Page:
Life is rich experience full of highs and lows, and depression can arise as a normal reaction to the hardships life can throw at us. At some point, all of us will suffer heartbreaks, losses and failures, with some experiencing a bout of depression after the event. However, issues will arise when the depression lingers for weeks or even months. You may feel inclined to turn towards medication or opt to speak to a therapist. Yet, as discourses in Yoga and movement therapy continue to grow, you may find you have another option.
Drugs as Medication
The theory that mental illness is caused by chemical imbalances in the brain is widely accepted by the public, media and medical professionals. This has led the way for the pharmacology industry to explode. Drugs have surpassed therapy and given patients the ability to suppress the physical nature of their problems without ever addressing the underlying emotional issue. Although drugs can be highly effective if used correctly in conjunction with other treatments, they also have a serious downside in that they deflect the attention from the real issue at hand.
If drugs as medication were as effective as we are led to believe, then anxiety and depression in our society would be declining. However, the opposite is true. Use of antidepressants and antipsychotic drugs are steadily increasing and the number of people in America who are being treated for depression has tripled over the past 20 years – and this is not just the case in the adult population. The scary truth is, drugs have become so profitable that other (non-drug) treatments are often blanketed as “alternative” and are rarely published by medical journals.
Talking therapies are aimed at bringing emotions to the surface. However, the patients physical reactions are usually permanently changed by their past. Talking about the events can just cause the depression to be replayed and revisited again and again.
One reason why it is so difficult to recover from depression is because you feel most alive when revisiting your painful memories. Retraining the brain to feel fully alive in the present moment is the road to self-awareness, the road to recovery and the road to life.
In order to fully recover from depression and negative experiences we have to repair our defragmented view of reality and learn to integrate our past and our present. A vital part of healing is learning that in the present, the danger has passed. Once you recognize that your current reactions started as a way to save your life, you can start to build the courage to face your inner world.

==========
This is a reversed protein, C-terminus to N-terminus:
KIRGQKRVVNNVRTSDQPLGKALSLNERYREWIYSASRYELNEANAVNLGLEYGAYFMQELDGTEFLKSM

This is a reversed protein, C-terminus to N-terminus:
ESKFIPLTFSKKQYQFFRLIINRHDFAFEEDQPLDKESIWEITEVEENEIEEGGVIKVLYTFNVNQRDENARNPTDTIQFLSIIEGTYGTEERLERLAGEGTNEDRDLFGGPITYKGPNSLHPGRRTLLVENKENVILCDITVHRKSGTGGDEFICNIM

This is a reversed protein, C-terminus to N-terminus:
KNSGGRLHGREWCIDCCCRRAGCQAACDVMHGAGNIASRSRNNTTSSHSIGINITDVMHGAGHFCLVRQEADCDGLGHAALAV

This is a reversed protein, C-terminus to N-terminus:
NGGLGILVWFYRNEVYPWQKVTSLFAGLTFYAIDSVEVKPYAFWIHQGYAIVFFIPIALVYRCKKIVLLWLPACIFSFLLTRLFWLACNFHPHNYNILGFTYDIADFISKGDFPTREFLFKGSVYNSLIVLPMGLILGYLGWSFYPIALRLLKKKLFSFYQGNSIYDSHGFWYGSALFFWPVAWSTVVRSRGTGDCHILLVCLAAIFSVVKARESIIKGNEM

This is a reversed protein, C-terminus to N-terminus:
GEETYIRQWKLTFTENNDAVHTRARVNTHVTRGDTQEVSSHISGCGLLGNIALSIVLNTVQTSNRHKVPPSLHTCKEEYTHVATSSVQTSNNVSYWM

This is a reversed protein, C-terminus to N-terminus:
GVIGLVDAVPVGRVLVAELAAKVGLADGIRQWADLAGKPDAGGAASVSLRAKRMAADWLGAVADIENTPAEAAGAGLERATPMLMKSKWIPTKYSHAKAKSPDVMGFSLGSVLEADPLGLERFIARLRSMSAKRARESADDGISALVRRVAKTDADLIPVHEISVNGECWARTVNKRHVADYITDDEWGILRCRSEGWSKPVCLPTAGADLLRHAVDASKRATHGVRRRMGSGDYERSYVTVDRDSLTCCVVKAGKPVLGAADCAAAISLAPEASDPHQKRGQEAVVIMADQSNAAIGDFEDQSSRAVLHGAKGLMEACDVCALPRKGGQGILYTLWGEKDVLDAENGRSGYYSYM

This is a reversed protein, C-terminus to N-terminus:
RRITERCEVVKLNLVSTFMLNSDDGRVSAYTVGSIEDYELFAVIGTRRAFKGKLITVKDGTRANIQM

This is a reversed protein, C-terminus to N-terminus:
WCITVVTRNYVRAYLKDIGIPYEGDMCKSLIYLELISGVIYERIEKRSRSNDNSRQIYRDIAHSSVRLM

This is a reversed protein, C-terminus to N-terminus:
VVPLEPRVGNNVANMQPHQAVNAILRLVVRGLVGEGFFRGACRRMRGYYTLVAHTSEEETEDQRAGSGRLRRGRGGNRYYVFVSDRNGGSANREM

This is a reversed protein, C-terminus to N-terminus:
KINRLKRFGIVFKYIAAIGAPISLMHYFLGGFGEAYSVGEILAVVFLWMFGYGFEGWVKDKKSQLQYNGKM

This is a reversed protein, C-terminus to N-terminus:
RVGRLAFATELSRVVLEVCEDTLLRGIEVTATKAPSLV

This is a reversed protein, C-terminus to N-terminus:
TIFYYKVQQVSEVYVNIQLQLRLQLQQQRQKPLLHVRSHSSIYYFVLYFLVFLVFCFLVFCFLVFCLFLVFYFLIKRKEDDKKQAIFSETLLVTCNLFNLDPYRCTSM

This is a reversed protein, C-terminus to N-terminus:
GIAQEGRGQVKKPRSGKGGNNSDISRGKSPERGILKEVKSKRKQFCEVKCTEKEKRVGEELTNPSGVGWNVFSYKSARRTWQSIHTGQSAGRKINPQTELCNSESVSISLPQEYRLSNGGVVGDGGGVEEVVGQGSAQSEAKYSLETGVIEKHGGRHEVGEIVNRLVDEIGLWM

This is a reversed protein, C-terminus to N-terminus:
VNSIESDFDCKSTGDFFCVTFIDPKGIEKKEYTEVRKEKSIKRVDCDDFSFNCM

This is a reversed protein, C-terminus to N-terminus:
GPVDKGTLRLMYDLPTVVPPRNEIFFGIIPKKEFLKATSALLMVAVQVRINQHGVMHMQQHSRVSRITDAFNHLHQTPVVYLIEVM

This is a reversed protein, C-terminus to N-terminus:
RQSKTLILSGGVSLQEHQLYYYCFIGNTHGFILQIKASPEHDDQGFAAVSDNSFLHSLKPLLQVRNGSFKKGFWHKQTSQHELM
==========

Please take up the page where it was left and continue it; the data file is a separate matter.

The practice of yoga, dancing and meditation is the practice of bringing yourself into the present. Through discipline, breath and stillness, you start to become aware of what your body needs and how to take care of those needs. In other words, you begin to cultivate sensory awareness. Our sensory experience is the very essence of what makes us human, it is held as much in our awareness as our physical experience, however we are essentially blind to it, making it difficult to understand the internal and emotional needs of our bodies.
Focusing on your breathing and on the sensations in your body from moment to moment entices creativity; it teaches you to approach your body with curiosity rather than with fear. Once in this curious state of mind you can explore the natural rise and falls of the sensations inside the body and let go of the nervous anticipation that usually accompanies them.
Community and Connection
Community and connection is also an important part of the healing process. Many of those who suffer with depression find comfort in support groups, however these are usually centred around negativity and rarely provide relief from the past.
In a yoga class, a meditation group, or even a drum and dance circle, you are supported without judgement through the entire process. Across the world, in many different cultures – both old and new – the healing power of community is often expressed through music, rhythm and dance, reflecting the rhythm and flow state that we all constantly live in. In a yoga class you move and breath to the rhythm of the teachers instructions, moving in a dialogical relationship with the other yogis around you. You are both supported by and supporting others in the space through movement.
Yoga gives us a way to form fulfilling, long-lasting, genuine relationships. In a world where digital communication is starting to become the norm, meeting people on a physical sense, but also sharing movement with them, is powerful way to form a strong connection. Yoga can help us meet and bond with people who share our goals, dreams, visions and perspectives on life.
Coming into synchronicity with your own body and with those around you ignites a new relationship with your self. It will leave you feeling physically attuned through experiencing connection and joy, allowing you to be fully present in the moment and safely access your sensations and emotions.
In order for our relationship to our bodies and healing to change, first the relationship to how we treat depression has to change. We must begin to recognise the true cost of depression and the effects it has on the individual’s sense of self. With this knowledge we can learn how to bring them back into reality — through breathing, through touch, through connection and through movement.